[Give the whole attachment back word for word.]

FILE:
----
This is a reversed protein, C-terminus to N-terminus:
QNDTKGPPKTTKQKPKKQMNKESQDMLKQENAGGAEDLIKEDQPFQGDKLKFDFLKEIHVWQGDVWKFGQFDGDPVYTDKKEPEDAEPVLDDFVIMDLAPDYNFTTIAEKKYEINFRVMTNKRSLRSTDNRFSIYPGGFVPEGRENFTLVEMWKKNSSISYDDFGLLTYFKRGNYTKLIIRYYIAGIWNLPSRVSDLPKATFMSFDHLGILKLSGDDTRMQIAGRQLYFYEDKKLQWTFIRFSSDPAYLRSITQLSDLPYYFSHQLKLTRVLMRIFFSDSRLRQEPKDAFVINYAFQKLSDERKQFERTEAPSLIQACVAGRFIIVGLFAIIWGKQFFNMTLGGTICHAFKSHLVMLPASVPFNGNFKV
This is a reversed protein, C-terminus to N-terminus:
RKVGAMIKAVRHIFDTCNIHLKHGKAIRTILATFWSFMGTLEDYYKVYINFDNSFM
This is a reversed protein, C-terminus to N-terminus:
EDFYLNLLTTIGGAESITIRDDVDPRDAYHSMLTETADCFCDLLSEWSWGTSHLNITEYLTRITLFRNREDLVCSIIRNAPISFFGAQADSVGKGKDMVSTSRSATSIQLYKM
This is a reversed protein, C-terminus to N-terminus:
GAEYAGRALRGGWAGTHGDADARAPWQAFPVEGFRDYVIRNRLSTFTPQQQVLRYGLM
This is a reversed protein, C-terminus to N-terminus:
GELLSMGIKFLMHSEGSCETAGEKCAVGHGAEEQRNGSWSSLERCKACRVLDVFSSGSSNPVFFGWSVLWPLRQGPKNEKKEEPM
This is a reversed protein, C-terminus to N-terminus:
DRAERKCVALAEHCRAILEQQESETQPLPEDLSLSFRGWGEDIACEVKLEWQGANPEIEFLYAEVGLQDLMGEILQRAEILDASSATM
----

This is a reversed protein, C-terminus to N-terminus:
QNDTKGPPKTTKQKPKKQMNKESQDMLKQENAGGAEDLIKEDQPFQGDKLKFDFLKEIHVWQGDVWKFGQFDGDPVYTDKKEPEDAEPVLDDFVIMDLAPDYNFTTIAEKKYEINFRVMTNKRSLRSTDNRFSIYPGGFVPEGRENFTLVEMWKKNSSISYDDFGLLTYFKRGNYTKLIIRYYIAGIWNLPSRVSDLPKATFMSFDHLGILKLSGDDTRMQIAGRQLYFYEDKKLQWTFIRFSSDPAYLRSITQLSDLPYYFSHQLKLTRVLMRIFFSDSRLRQEPKDAFVINYAFQKLSDERKQFERTEAPSLIQACVAGRFIIVGLFAIIWGKQFFNMTLGGTICHAFKSHLVMLPASVPFNGNFKV
This is a reversed protein, C-terminus to N-terminus:
RKVGAMIKAVRHIFDTCNIHLKHGKAIRTILATFWSFMGTLEDYYKVYINFDNSFM
This is a reversed protein, C-terminus to N-terminus:
EDFYLNLLTTIGGAESITIRDDVDPRDAYHSMLTETADCFCDLLSEWSWGTSHLNITEYLTRITLFRNREDLVCSIIRNAPISFFGAQADSVGKGKDMVSTSRSATSIQLYKM
This is a reversed protein, C-terminus to N-terminus:
GAEYAGRALRGGWAGTHGDADARAPWQAFPVEGFRDYVIRNRLSTFTPQQQVLRYGLM
This is a reversed protein, C-terminus to N-terminus:
GELLSMGIKFLMHSEGSCETAGEKCAVGHGAEEQRNGSWSSLERCKACRVLDVFSSGSSNPVFFGWSVLWPLRQGPKNEKKEEPM
This is a reversed protein, C-terminus to N-terminus:
DRAERKCVALAEHCRAILEQQESETQPLPEDLSLSFRGWGEDIACEVKLEWQGANPEIEFLYAEVGLQDLMGEILQRAEILDASSATM